sábado, 3 de octubre de 2009

Ghost Story of the Snow Witch

One of Japan’s most famous ghost stories is that of the Snow Witch, a ghostly woman of pale skin who lives in the hardest snow terrains. While she was alive, she was badly treated by her husband, so she lives as a walking curse. She falls in love with men and proves to see if they are good: if you are good, you live. But if you do anything to wrong her or break her heart, the Snow Witch makes you freeze to death. It’s a story so famous that it even appears in children’s entertainment, like Yu-Gi-Oh! It’s most famous incarnation is in the 60’s Japanese anthology film, Kwaidan, as it’s second story.
It’s curious, however, that after Daiei produced Kwaidan, they decided to give this story the full-length treatment, and they make a masterful job of it. It was directed by one of the studio’s greatest, Tokuzo Tanaka, who made many of the Zatoichi films from that era. He gives the production design and the special effects a lot of care, giving the film a lot of terror and atmosphere. It looks both real and artificial, but not artificial in a way that it detracts from the movie. It reminds you of the Universal horror films, in that it’s not about being realistic, it’s about taking you to another world, a different world. The Snow Witch is played by the beautiful Shiho Fujimura, who also appeared in several Zatoichi films but is probably most famous for the film “Wrath of Daimajin” (reviewed in this blog).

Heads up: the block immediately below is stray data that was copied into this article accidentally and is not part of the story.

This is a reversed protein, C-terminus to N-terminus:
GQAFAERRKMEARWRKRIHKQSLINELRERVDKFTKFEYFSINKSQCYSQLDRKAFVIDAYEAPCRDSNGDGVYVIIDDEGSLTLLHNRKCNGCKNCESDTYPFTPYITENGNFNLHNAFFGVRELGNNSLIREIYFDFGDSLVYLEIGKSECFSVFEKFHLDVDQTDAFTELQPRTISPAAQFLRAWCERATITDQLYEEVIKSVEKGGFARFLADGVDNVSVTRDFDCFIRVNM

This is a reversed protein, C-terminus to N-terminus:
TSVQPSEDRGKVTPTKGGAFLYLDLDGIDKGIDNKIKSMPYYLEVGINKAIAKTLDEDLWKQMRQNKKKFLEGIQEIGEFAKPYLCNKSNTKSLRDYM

This movie is rare as hell, and I was able to find it without subtitles. But don’t be afraid, the lack of subtitles do not rob it of it’s power to scare or leave a mark. It’s one of the greatest horror films to come out of Japan, and it’s only a matter of time before it gets it’s due.

1 comentario:

  1. Nice write-up, and I agree it is one of the best Japanese kaidan ever. Toho, not Daiei, released "Kwaidan", incidentally. As much as I love the yuki-onna episode in that film, I think this is a much better telling of the story. Still no DVD release scheduled to date unfortunately. The Pacific Film Archive has an English-subbed print, but I have not been able to see it yet. Work is being done currently to produce a set of English and Russian subs to accompany a new rip from the Daiei LaserDisc.